with Wahcow, Wahcowmaiden, Taukwa, Kin and Edward
A call for basic instructions on a new espresso machine (Rancillo Silvia and Rocky) ended up with an opportunity for a barbeque...and with good meats, great company...we jumped at it.
Wahcow bought the steaks from Espirito Santo. Two striploin cuts of wagyu. Two thick slices of ribeye, and two slices of seasoned sirloins.
the two slices of wagyu
Much have been written about beef and steaks in this blog and elsewhere. My best experiences with steaks are with dry aged Angus beef. Sliced in thick pieces, seared to create Maillard (more about this later)...charred on the outside, but medium on the inside...a style known as Chicago Medium. The dry aging concentrates the flavours on the beef, intensifies it, and creates a tender, yet flavoursome steak. Starting with a large chunk of fat Angus is the dry aging process makes a great piece of beef a fantastic cut. Read more about this here.
the ribeye. I cut out the middle fat part, and grilled it separately till crisp...like crispy pork lard
The grill was fired up, hot flames from the gas fired grill provided the power...but the heat is intensified by the lava rocks which were laid out in between the flame and the meat. As the fat from the steak melts, it provided fuel for the flame to flambe the rocks, providing a wonderful smoky aroma.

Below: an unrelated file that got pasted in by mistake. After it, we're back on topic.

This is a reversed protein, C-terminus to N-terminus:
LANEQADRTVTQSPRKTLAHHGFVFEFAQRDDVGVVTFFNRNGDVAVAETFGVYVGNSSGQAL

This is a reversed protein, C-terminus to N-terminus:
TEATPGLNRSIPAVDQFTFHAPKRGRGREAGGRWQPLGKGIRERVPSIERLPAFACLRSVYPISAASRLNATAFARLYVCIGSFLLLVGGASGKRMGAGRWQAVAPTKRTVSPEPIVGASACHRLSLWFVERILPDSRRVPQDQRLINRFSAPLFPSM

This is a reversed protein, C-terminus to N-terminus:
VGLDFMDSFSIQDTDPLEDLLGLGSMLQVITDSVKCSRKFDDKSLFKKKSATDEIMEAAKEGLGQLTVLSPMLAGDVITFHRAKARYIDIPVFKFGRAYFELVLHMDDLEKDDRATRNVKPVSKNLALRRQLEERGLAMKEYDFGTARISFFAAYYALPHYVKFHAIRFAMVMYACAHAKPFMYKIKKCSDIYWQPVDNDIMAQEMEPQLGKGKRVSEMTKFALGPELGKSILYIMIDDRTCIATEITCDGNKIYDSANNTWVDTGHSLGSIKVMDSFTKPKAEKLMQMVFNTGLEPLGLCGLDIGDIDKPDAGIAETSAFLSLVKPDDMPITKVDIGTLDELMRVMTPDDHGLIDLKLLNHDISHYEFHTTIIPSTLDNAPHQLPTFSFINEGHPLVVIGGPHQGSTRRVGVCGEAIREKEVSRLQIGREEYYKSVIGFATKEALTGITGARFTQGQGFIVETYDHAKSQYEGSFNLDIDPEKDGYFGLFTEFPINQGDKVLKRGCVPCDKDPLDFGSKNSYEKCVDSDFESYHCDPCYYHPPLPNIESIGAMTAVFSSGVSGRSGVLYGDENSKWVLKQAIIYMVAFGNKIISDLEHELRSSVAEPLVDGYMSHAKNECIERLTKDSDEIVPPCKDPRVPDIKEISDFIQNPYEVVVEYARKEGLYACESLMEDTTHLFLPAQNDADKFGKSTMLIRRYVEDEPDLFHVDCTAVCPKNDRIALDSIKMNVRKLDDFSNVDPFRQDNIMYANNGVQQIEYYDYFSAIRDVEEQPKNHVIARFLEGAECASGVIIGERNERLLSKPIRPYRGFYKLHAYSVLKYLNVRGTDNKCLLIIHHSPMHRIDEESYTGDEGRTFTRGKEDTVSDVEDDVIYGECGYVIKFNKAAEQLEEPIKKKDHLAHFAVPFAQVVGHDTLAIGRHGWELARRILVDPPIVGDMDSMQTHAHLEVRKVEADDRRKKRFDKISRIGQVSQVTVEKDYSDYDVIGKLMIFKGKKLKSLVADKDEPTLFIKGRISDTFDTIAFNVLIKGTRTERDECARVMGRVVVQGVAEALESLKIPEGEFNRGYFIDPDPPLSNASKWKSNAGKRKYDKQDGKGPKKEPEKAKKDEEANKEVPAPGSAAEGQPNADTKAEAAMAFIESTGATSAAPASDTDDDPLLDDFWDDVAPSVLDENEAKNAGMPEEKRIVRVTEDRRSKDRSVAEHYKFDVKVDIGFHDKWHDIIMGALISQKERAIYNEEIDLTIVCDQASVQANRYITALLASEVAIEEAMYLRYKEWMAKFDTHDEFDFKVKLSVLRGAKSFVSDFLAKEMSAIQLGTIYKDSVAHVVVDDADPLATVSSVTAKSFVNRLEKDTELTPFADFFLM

I grilled the steaks till Maillard Reaction is evident...see the brown texture of the beef. There have been some argument amongst the blogs that the browning is merely caramelizing and not Maillard. This argument stems from the fact that Maillard requires sugar and amino acids, but as no sugar is added, the reaction is not possible. However, the argument fails because within the muscle fibres of the meat, the animal stores sugar...and it is indeed this sugar present which completes the reactants to produce Maillard. The characteristic beautiful fragrance rises to meet one's nostrils. Wonderful.
The resultant steak? Perfect medium on the inside, brown and nice on the outside. We did not have the heat from either a burning charcoal ember or a flame torch to crisp and char the outsides...but the final steaks had a slight crisp on the outside, and wonderfully tender and a variation of medium-raw to medium on the inside. The variation was intended to cater to the tastes of the blessed, and a result of the uneven heat of the grill.